What are the police doing differently?
While much of the state is shutting down, police still work as always.
The Middletown Police Department has changed some of its protocols during the COVID-19 pandemic.
Chief Robert Kracyla said keeping the recommended distance from a member of the public is challenging, but the safety and health of their employees and Middletown residents is most important.
Since Kracyla started as chief one year ago, community relations has been a big priority. Social distancing has made that harder, but technology helps.
The police will start “Check on the Welfare” next week. Residents sign up for a phone call from a member of the department during normal business hours to make sure they are safe.
Sgt. Scott Saunders said it is primarily for those who are considered “vulnerable” in the community, such as senior citizens and people with a disability who live alone.
“If you are the adult child of the senior who is living in a different town, you would want your parent on that program,” he said.
Saunders said they are working on the details, but residents will be able to specify the frequency of calls.
“We are trying to think outside the box. The world will change after this,” he said. “We have to evolve with everything that is going on.”
Facebook is part of their plan to stay connected with the community. Along with the Kracyla’s weekly “Chat with the Chief” live video, Saunders will do a children’s book reading of stories focused on public safety.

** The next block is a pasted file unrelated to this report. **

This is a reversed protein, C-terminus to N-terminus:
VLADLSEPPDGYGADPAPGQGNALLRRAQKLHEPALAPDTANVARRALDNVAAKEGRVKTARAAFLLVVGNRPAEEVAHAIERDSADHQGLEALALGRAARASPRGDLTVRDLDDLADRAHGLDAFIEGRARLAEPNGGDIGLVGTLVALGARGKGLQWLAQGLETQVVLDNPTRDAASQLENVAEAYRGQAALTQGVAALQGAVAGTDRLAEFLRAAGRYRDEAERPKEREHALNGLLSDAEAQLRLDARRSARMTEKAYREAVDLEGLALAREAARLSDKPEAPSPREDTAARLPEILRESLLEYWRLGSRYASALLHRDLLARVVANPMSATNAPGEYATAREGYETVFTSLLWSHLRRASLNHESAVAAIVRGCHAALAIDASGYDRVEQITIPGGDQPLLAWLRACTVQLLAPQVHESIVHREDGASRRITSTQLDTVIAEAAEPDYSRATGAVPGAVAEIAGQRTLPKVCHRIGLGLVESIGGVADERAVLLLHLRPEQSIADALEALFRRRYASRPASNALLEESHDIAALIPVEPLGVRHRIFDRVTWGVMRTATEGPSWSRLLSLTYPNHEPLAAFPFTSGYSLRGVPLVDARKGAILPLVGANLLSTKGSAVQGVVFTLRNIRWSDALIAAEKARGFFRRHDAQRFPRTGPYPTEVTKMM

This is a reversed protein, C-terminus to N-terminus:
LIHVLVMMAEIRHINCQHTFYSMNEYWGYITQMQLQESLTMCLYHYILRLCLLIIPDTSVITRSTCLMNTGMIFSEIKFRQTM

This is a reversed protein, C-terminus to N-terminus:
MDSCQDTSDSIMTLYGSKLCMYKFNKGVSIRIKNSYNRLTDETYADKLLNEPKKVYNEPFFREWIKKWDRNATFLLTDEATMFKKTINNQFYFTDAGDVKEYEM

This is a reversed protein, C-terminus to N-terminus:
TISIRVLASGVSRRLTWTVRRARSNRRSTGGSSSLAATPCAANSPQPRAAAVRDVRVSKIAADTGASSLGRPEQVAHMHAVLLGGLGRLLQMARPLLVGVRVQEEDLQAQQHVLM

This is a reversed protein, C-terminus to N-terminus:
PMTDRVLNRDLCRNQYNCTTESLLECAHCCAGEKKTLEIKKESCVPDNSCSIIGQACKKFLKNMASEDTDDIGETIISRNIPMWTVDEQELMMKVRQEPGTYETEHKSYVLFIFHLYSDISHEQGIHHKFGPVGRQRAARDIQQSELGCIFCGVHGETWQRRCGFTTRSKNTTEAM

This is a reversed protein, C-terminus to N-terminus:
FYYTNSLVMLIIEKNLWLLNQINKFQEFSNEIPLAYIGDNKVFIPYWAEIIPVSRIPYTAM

“It’s an interesting time,” Kracyla said. “We are trying to find different ways to engage with the community.”
Kracyla said they made adjustments in response to crime and criminal transports to limit unnecessary exposure. According to an alert on the Middletown Police Department’s website, officers will still patrol within town limits, but they will not handle non-emergency crimes.
All non-emergency situations will be handled over the phone.
During the next few weeks, they are only handling emergent crimes in person, he said.
“If we witness violations of the law that hurts a person or their property, we will take appropriate action,” he said.
The chief said they are only taking people into custody if they are a threat.
“We are trying to use a criminal summons process as opposed to taking custody of an individual unless it’s a crime of violence or if we think they could of detriment to themselves or others,” he said.
When they do have to interact with the public, Kracyla said they are mainly following the Centers for Disease Control guidelines for law enforcement, such as maintaining 6 feet of distance, coughing or sneezing into their elbow and not touching their face.
Kracyla said not all police will wear surgical or N95 masks, but officers who came into contact with someone suspected of being contagious will wear one.
“They will be taking extreme caution when dealing with people,” he said.
Updates on police procedures and community relations efforts can be found at police.middletown.delaware.gov on the Middletown Police Department Facebook page.
For all non-emergency situations, call 302-573-2800.